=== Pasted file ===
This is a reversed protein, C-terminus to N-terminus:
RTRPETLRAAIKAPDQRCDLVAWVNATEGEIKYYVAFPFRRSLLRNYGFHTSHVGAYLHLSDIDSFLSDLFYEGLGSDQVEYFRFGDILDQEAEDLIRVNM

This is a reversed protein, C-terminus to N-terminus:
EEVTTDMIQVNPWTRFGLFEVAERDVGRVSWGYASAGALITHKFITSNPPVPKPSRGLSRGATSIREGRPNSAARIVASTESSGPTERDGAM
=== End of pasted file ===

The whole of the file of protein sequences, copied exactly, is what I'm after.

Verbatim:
This is a reversed protein, C-terminus to N-terminus:
RTRPETLRAAIKAPDQRCDLVAWVNATEGEIKYYVAFPFRRSLLRNYGFHTSHVGAYLHLSDIDSFLSDLFYEGLGSDQVEYFRFGDILDQEAEDLIRVNM

This is a reversed protein, C-terminus to N-terminus:
EEVTTDMIQVNPWTRFGLFEVAERDVGRVSWGYASAGALITHKFITSNPPVPKPSRGLSRGATSIREGRPNSAARIVASTESSGPTERDGAM